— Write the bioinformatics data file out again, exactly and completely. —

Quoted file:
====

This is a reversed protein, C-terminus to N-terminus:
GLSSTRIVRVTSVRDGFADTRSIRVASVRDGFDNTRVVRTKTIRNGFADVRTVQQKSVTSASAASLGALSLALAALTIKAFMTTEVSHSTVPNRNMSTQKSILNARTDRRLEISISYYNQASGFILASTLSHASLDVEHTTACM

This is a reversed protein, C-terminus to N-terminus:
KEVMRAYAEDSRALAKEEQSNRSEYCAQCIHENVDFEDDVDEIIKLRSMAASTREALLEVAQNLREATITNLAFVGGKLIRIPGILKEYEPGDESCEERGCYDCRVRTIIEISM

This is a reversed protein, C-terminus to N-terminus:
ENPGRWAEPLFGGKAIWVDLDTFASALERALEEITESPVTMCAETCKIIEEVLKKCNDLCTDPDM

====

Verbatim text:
This is a reversed protein, C-terminus to N-terminus:
GLSSTRIVRVTSVRDGFADTRSIRVASVRDGFDNTRVVRTKTIRNGFADVRTVQQKSVTSASAASLGALSLALAALTIKAFMTTEVSHSTVPNRNMSTQKSILNARTDRRLEISISYYNQASGFILASTLSHASLDVEHTTACM

This is a reversed protein, C-terminus to N-terminus:
KEVMRAYAEDSRALAKEEQSNRSEYCAQCIHENVDFEDDVDEIIKLRSMAASTREALLEVAQNLREATITNLAFVGGKLIRIPGILKEYEPGDESCEERGCYDCRVRTIIEISM

This is a reversed protein, C-terminus to N-terminus:
ENPGRWAEPLFGGKAIWVDLDTFASALERALEEITESPVTMCAETCKIIEEVLKKCNDLCTDPDM